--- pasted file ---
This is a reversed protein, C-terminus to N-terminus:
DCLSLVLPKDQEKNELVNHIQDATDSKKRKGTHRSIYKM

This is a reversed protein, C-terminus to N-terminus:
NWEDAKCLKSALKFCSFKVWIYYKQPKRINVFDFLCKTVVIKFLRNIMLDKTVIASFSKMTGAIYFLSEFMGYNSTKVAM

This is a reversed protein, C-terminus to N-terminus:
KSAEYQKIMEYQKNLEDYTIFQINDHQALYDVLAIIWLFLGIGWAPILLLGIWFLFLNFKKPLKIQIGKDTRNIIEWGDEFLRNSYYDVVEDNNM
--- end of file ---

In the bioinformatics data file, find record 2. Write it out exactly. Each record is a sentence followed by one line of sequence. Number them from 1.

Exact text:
This is a reversed protein, C-terminus to N-terminus:
NWEDAKCLKSALKFCSFKVWIYYKQPKRINVFDFLCKTVVIKFLRNIMLDKTVIASFSKMTGAIYFLSEFMGYNSTKVAM